Kirchengescli. vol. ii. p. 1073, note.) On another occasion, he produced in church an act of accusation against Nestorius, whom he denounced as reviving the heresies of Paul of Samosata. (Leontius, contra Nestorian. et Euiycli. iii.) The interest which he took in this controversy probably induced him to alter his profession, and to enter into holy orders. He afterwards became bishop of Dorylaeum, a town in Phrygia on the .river Thymbrius (a feeder of the Sangarius), not far from the Bithynian fron­tier. In this office he was among the first to de­fend against Eutyches the doctrine of Christ's two­fold nature, as he had already maintained against Nestorius the unity of His person. He first pri­vately admonished Eutyches of his error; but, as he failed in convincing him, he first denounced him at a synod summoned by Flavius, bishop of Con­stantinople, and then proceeded to the council which Theodosius had summoned to meet at Ephe-sus, to declare the Catholic belief on the point mooted by Eutj^ches. The assembly met A. d. 449 under the presidency of Dioscurus, bishop of Alex­andria, a partizan of Eutyches. It was disgraced by scenes of the greatest violence, which gained for it the title of ervi/oSos ArjcrrpiKrf, and besides sanctioning the monophysite doctrine, it decreed the deposition of Eusebius. But Leo the Great, bishop of Rome, interfered and prevailed upon Marcian, the successor of Theodosius, to convene another general council to revise the decrees of this disor­derly assembly. It met at Chalcedon, A. d. 451, and Eusebius presented a petition at it addressed to Marcian and his colleague Valentinian. He was restored to his see, and the doctrine of Euty­ches finally condemned. A Contestatio adversus Nestorium by Eusebius is extant in a Latin trans-ation amongst the works of Marius Mercator, Dart ii. p. 18. There are also a Libdlus adversus EutycJieten Synodo Constantinopolitano obtains (Con-il. vol. iv. p. 151), Libellus adversus Dioscurum Synodo Chalcedonensi oblatiis (ib. p. 380), and Epistola ad Marcianum Imperatorem (ib. p. 95), [Evagrius, Hist. Ecd. ii. 4; Cave, Hist. Lit. vol.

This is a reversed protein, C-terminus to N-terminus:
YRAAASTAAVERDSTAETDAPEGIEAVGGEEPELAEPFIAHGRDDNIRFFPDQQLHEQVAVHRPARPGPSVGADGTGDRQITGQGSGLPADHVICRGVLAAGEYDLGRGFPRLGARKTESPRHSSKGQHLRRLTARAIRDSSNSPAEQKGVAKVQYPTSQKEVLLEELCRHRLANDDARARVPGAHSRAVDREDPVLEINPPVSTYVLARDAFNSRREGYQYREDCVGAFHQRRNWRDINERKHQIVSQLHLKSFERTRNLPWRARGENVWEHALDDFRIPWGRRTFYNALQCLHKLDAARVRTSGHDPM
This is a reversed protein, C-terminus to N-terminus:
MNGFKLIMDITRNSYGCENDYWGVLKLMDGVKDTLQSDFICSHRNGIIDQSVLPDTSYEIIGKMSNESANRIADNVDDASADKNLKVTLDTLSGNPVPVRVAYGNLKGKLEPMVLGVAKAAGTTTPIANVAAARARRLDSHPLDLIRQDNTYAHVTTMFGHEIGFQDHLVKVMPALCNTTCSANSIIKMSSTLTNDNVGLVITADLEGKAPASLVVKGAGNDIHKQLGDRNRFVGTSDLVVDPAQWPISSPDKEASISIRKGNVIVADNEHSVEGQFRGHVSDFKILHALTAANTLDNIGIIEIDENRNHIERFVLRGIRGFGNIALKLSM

; Neander, /. c. and vol. ii. p. 959.) [G. E.L. C.] EUSE'BIUS of emisa, born of a noble family at Edessa in Mesopotamia at the end of the third century. He was a man of considerable learning, laving received instructions from Eusebius of Cae-sareia and other teachers of high repute. He went to Alexandria, that he might avoid ordination, and devote himself to philosophy, but afterwards re­moved to Antioch, became intimate with Flaccillus, its bishop, and was ordained. At this time Athti-msius was deposed from the see of Alexandria, ind Eusebius of Nicomedeia, then bishop of Con­stantinople, wished to instal his namesake into the

acant office. He wisely declined the questionable lonour, knowing that the Alexandrians were too warmly attached to Athanasius to tolerate any other patriarch. He accepted, however, the see of Emisa in Syria (the city from which Ekgabalus iad been chosen emperor by the soldiers) ; but on proceeding there to take possession, he was driven away by a tumultuous mob, who had heard a re­port of his being a sorcerer, based upon the fact ;hat he was fond of astronomical studies. He fled to Laodiceia, and lived with George, bishop of that }lace, by whose exertions he was afterwards re­stored to Emisa. He was a great favourite with the emperor Constantius, whom he accompanied